New brain-inspired processor can hold a million artificial neurons

Obtain systemsartificial intelligence that process information in a human-like manner is a real challenge, studies aimed at approaching this objective becoming more and more numerous and concern different axes. For their part, some manufacturers are trying to produce computer chips with artificial neurons whose architecture and function mimic those of the brain. They are called neuromorphic chips. Recently, Intel developed Loihi 2, a new version of its neuromorphic chip containing one million artificial neurons.

This new version of the Loihi chip therefore brings us a little closer to this dream, that of one day obtaining intelligent electronic systems based on an improved version of the human brain. The analogy may seem like an exaggeration today, but it may not be in the relatively near future.

So far, the neural networks that power major AI systems function very differently from a brain. While the “neurons” used in deep learning pass numbers between them, biological neurons communicate through peaks of electrical activity whose significance is related to their synchronization and activation time.

It is therefore a very different language from that used by modern processors, and it has been difficult to effectively implement this type of neurons on conventional chips. To get around this obstacle, engineers specializing in neuromorphic systems are designing chips that mimic the architecture of biological neural networks, accommodating so-called “impulse” neural networks.

Faster and more energy efficient devices

In recent years, the field has attracted the interest of big tech companies like Intel, IBM and Samsung. Today, pulse neural networks (SNNs, for Spike Neural Networks) are considerably less developed than the deep learning algorithms that dominate modern AI research, but they have the potential to be much faster and more energy efficient, making them promising for integrating AI into devices low power consumption, like smartphones or robots.

It was in 2017 that Intel developed its first neuromorphic chip, called Loihi. This version can handle 125,000 pulse neurons. But this was only a modest first attempt for the company. Only 4 years later, the company presents a new version, Loihi 2, capable of implementing one million neurons. It is also ten times faster than its predecessor.

The Loihi 2 neuromorphic chip. © Intel

Loihi neurons carry information in the timing of digitally represented pulses, which is more analogous to what happens in the brain. Neural computation is triggered by these pulses, making it unnecessary to use a central clock to maintain synchronization. In addition, a large part of the chip is inactive when there is no event to observe, which saves energy.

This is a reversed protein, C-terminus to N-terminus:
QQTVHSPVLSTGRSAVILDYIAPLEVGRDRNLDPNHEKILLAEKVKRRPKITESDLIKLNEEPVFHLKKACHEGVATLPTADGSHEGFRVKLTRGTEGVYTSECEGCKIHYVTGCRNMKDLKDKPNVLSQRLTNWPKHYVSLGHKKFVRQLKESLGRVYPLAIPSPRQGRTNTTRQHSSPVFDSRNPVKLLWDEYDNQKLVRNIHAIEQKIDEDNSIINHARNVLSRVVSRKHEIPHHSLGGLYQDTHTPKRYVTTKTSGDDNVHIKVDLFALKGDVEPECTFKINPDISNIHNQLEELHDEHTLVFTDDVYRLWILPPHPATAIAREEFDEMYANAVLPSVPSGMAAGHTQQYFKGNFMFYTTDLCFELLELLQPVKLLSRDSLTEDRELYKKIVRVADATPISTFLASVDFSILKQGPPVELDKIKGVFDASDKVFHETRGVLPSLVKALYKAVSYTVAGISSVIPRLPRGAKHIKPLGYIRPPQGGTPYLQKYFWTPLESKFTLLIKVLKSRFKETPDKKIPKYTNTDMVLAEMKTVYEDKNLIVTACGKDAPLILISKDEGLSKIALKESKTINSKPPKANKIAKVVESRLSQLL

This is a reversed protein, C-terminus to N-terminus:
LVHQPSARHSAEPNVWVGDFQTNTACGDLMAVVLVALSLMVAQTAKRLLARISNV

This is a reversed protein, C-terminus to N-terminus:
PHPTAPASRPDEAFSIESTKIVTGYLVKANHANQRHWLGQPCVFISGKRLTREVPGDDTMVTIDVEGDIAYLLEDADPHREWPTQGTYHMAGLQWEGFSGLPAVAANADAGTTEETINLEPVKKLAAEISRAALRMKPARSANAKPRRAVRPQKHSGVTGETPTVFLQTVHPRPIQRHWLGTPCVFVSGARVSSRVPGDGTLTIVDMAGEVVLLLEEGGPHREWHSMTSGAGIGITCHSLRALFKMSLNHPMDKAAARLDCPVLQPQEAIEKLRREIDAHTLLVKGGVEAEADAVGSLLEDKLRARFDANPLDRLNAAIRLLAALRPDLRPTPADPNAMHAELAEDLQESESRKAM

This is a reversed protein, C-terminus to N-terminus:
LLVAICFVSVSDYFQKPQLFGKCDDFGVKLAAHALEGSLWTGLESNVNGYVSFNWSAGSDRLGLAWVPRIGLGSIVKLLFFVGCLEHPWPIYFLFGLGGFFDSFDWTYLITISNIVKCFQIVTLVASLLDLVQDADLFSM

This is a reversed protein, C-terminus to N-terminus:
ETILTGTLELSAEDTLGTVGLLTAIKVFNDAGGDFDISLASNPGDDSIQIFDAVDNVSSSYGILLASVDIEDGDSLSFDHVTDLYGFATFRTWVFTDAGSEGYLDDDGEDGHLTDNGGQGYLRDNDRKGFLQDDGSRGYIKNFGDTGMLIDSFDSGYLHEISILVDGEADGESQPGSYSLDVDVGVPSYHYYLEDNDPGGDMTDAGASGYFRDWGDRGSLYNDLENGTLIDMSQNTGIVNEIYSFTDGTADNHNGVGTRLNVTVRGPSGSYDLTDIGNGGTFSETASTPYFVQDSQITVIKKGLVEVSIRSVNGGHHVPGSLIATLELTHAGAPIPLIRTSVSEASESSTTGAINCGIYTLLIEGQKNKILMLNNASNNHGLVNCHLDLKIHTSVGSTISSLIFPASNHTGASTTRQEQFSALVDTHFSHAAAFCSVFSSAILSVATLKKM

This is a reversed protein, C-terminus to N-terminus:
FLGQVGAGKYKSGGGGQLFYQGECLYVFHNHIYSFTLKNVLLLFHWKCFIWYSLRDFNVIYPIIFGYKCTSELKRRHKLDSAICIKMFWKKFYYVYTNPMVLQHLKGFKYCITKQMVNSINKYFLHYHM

5,000 times faster than biological neurons

« Our second-generation chip dramatically improves the speed, programmability and capability of neuromorphic processing, expanding its uses in intelligent computing applications under power and latency constraints. », said in a statement Mike Davies, directeur du Neuromorphic Computing Lab d’Intel.

Loihi 2 not only significantly increases the number of neurons, it also considerably expands their functionality. This is because the new chip is much more programmable, allowing it to implement a wide range of SNNs rather than the only type of model that the previous chip was able to handle, explique IEEE Spectrum.

It can also support a wider variety of learning rules, which should among other things make it more compatible with the type of backpropagation learning approaches used in deep learning. Thanks to faster circuitry, the chip can now operate 5,000 times faster than biological neurons, and improved interfaces on the chip make it easier to operate multiple neurons at the same time.

Each neuron can run its own program

But the most important changes are in the neurons themselves. Each neuron can execute its own program, which makes it possible to implement a wide variety of different neurons. The chip designers took the initiative to improve the way neurons function by allowing them to communicate using both timing and pulse power.

At this time, the company does not appear to have any plans to commercialize the chips, which will only be available in the cloud for members of Intel’s neuromorphic research community. But Intel still seems motivated to further develop its neuromorphic ecosystem. Along with the new chip, it also released a new open source software framework called LAVA to help researchers create “neuro-inspired” applications that can run on any type of neuromorphic hardware or on conventional processors. ” LAVA aims to contribute to the dissemination of [programmation] neuromorphic in the wider computing community », Davies said To Ars Technica.

This announcement represents a crucial step for the company’s neuromorphic chips, and could well be an important milestone towards the industrialization of this type of component. And even if Intel is not ready to make it a commercial activity, that does not mean that others are not… The company Brainchip for example, based in Sydney, received in August its first neural processors and hopes to help customers develop energy efficient systems.

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